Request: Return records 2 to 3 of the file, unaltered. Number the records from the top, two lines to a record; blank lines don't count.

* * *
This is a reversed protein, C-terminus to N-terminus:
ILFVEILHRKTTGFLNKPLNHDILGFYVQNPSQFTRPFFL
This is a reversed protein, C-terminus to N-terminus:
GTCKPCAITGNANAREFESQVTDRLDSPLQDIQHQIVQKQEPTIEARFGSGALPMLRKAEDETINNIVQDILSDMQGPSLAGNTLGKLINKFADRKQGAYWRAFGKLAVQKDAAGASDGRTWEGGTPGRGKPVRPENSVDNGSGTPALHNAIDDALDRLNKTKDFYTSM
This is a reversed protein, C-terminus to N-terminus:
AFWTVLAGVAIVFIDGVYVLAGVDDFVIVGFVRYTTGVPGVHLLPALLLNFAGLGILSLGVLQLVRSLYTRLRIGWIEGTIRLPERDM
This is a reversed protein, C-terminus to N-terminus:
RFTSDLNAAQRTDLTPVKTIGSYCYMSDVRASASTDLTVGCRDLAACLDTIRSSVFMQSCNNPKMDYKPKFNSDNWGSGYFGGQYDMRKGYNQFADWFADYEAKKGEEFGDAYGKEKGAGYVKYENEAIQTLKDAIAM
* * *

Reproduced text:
This is a reversed protein, C-terminus to N-terminus:
GTCKPCAITGNANAREFESQVTDRLDSPLQDIQHQIVQKQEPTIEARFGSGALPMLRKAEDETINNIVQDILSDMQGPSLAGNTLGKLINKFADRKQGAYWRAFGKLAVQKDAAGASDGRTWEGGTPGRGKPVRPENSVDNGSGTPALHNAIDDALDRLNKTKDFYTSM
This is a reversed protein, C-terminus to N-terminus:
AFWTVLAGVAIVFIDGVYVLAGVDDFVIVGFVRYTTGVPGVHLLPALLLNFAGLGILSLGVLQLVRSLYTRLRIGWIEGTIRLPERDM